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Cobb County, in partnership with its community healthcare organizations, secured $500,000 in a Community Transformation Grant available through the 2010 Affordable Healthcare Act. These grant proceeds will be used to develop and implement a county-wide plan to reduce chronic disease in our area and to strengthen and enhance partnerships for a more unified and comprehensive approach to health care issues.

Cobb was officially designated a “camera-ready” community by Gov. Nathan Deal and the Georgia Film, Music and Digital Entertainment Office, a division of the Georgia Department of Economic Development in March. Camera ready is a designation by the state to offer film and television production companies easier, faster and better access to local resources and information.

The county secured additional Neighborhood Stabilization Program funding. This money will continue to be used to help Cobb stem the decline of home values by acquiring and rehabilitating foreclosed properties in areas of greatest need. It includes first-time homeowner’s assistance and will allow many people to become homeowners.

Cobb County hosted a successful visit with a delegation from its Sister City Seongdong-Gu from Seoul, Korea, in April 2011. The delegation included elected officials (mayor and council), representatives from the local school district and Korean business community.

employee graph The county continued to add functionality and information to its Geographical Information System mapping. This year, tax assessor information such as Year Built and Square Footage Data were added. They also added common places and state dams to GIS maps. In addition, the application was updated and development tools were added.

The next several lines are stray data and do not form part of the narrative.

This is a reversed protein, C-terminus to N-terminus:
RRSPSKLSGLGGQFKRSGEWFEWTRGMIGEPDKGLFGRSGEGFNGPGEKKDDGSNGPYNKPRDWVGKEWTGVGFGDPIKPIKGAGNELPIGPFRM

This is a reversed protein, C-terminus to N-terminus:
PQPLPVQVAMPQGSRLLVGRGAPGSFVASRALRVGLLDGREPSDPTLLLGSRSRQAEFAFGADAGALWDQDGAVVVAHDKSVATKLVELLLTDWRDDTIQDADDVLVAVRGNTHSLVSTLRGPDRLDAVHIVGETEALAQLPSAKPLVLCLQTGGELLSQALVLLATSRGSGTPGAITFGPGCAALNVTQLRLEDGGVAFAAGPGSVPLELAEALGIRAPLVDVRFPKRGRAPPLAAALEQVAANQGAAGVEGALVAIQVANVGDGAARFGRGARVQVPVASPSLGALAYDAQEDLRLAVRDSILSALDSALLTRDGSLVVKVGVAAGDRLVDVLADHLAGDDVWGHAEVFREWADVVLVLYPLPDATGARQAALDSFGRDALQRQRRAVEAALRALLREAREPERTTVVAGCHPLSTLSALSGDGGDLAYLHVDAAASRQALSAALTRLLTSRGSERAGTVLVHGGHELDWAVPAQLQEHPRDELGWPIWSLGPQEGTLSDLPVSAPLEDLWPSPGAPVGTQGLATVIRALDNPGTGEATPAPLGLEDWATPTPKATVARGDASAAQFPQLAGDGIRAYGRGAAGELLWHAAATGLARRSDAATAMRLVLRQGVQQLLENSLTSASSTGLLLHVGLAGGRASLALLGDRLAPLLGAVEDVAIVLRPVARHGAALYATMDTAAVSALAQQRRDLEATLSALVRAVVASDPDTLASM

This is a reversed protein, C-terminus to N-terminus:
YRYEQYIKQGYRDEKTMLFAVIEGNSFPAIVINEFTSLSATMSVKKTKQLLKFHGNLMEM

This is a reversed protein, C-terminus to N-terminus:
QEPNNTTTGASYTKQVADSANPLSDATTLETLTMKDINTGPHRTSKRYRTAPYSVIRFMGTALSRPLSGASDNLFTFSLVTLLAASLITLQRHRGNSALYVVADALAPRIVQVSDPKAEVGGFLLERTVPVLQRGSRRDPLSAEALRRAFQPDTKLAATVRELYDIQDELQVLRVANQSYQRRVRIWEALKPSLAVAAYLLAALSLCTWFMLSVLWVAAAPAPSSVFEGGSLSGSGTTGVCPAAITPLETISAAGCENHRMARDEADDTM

The county’s Community Development Block Grant program office was relocated from private office space to a county-owned building. The savings resulting from this will mean more funding could be available for projects and programs eligible for CDBG funding.

A portion of the Six Flags Enterprise Zone in south Cobb was formally designated as an “Opportunity Zone” by the Georgia Department of Community Affairs in October 2011. Businesses in this area that provide a minimum of two new jobs on or after Jan. 1, 2011 are eligible for job tax credits which they may use against their Georgia income taxes or claim the excess credits against their withholding taxes.

During 2011, the Community Development Agency led a team of county staff in designing four major regulatory and policy initiatives: the South Cobb Implementation Strategy, the Vinings Vision Plan, the Redevelopment Inventory Update and amendments to the development standards. Each of these initiatives will lead to improvements in the community’s quality-of-life, encourages private market investment to expand economic activity and produces efficiency in land use, transportation and economic development to ensure that Cobb County grows in a safe and stable manner.